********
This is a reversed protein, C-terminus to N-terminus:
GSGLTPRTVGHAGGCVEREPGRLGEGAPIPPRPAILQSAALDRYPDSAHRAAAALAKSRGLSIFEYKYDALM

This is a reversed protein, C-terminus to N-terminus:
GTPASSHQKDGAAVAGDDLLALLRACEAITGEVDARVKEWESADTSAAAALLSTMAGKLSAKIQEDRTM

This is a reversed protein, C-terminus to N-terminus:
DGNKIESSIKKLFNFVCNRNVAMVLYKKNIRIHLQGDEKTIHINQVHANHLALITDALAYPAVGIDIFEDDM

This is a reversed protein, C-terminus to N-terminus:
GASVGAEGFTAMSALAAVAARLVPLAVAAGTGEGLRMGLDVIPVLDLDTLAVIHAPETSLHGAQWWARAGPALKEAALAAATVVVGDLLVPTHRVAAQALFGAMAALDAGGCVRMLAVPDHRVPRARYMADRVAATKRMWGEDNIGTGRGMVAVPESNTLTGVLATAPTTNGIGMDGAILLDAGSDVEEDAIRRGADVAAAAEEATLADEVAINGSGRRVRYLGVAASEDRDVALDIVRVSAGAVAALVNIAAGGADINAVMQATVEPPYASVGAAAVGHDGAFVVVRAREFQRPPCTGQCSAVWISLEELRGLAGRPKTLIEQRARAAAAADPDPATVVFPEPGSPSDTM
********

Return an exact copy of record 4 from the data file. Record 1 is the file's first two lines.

This is a reversed protein, C-terminus to N-terminus:
GASVGAEGFTAMSALAAVAARLVPLAVAAGTGEGLRMGLDVIPVLDLDTLAVIHAPETSLHGAQWWARAGPALKEAALAAATVVVGDLLVPTHRVAAQALFGAMAALDAGGCVRMLAVPDHRVPRARYMADRVAATKRMWGEDNIGTGRGMVAVPESNTLTGVLATAPTTNGIGMDGAILLDAGSDVEEDAIRRGADVAAAAEEATLADEVAINGSGRRVRYLGVAASEDRDVALDIVRVSAGAVAALVNIAAGGADINAVMQATVEPPYASVGAAAVGHDGAFVVVRAREFQRPPCTGQCSAVWISLEELRGLAGRPKTLIEQRARAAAAADPDPATVVFPEPGSPSDTM